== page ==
Something extraordinary happened in Tallahasee this week. The legislature actually turned down a demand for hundreds of millions of dollars in corporate welfare for the Miami Dolphins. Dolphins owner Stephen Ross descended on the capitol with an army of lobbyists and pocket legislators to muscle through the package to upgrade his stadium at public expense. They did all of the formulaic moves seen in other states where legislators have opened the treasury to billionaire owners: they lined up unemployed people who would get jobs, Dolphin fans supporting their team, and politicians standing with the owner. This time however legislators balked and actually voted the public rather than their personal interest.
Not all legislators of course. Ross found willing agents like Rep. Eddy Gonzalez, R-Hialeah and Sen. Oscar Braynon, D-Miami, who did his bidding to raid the treasury for $350 million upgrade of Sun Life Stadium in a state that is cutting core educational and social programs. Even in the age of corporate welfare for sports teams, the demand was obscene.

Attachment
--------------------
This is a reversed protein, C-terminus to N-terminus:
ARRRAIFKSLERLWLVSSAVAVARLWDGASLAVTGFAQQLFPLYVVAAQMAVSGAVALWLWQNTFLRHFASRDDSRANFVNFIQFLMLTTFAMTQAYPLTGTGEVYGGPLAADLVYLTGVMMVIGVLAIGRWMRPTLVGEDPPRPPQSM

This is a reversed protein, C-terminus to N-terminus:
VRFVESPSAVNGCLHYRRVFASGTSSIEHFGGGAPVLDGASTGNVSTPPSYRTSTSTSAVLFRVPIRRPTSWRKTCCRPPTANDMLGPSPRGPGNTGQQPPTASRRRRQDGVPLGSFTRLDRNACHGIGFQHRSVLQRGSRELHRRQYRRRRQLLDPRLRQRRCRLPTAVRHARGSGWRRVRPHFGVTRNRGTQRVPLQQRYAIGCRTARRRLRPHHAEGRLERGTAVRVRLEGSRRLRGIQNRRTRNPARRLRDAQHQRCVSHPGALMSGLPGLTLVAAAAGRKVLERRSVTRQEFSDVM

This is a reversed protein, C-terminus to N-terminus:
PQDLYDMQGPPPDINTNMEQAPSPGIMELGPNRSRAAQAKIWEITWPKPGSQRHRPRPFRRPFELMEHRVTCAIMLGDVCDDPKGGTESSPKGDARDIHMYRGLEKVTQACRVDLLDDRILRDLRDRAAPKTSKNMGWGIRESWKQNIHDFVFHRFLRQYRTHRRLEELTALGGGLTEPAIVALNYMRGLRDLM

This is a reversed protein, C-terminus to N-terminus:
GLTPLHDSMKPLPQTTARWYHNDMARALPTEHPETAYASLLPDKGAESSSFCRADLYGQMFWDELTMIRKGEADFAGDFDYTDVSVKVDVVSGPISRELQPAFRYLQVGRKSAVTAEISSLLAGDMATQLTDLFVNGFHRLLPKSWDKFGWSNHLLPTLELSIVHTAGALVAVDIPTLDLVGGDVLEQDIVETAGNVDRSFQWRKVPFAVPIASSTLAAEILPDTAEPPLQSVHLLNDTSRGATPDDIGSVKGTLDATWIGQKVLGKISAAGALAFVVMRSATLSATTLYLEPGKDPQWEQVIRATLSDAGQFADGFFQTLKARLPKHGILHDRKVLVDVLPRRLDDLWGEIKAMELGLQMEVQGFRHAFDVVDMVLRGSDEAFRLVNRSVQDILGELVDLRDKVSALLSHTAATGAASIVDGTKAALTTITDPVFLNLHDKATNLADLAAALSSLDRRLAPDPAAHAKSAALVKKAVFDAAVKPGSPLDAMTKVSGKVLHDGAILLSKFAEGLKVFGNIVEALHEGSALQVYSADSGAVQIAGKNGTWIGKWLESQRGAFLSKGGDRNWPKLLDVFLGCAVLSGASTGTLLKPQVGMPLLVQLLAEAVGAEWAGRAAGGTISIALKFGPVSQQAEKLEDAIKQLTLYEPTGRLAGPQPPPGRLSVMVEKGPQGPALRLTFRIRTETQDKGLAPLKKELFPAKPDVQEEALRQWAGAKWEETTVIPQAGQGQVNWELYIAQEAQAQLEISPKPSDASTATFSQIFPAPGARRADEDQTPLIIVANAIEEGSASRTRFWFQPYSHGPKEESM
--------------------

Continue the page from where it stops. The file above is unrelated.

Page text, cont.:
It is particularly remarkable given Florida’s political structure. I worked as the legal consultant for the Florida House of Representatives for a year and was shocked by the degree of control exercised by lobbyists. Due to the lunacy of term limitations, members are not in office long enough to learn much about the system before they have to leave office. The result is that lobbyists write the laws and direct the members. Moreover, since members are only in office for a short time, they are more susceptible to offers of jobs and perks from lobbyists. I saw incredible parties thrown by lobbyists who found ways to shower staff and members with gifts. This is made even worse by the ridiculously short legislative sessions.
However, even with those problems of legislative capture in Florida, the members somehow stood up to the demands of Ross, who was irate at being denied hundreds of millions of dollars from Florida taxpayers. Keeping a straight face, Ross actually blamed the legislators of playing politics. He lashed out at House Speaker Will Weatherford and insisted “[h]e put politics before the people and the 4,000 jobs this project would have created for Miami Dade, and that is just wrong.”
In some strange universe where billionaires dwell, this may seem wrong, but it seems just right to most of us leaving on Earth.
Source: Miami Herald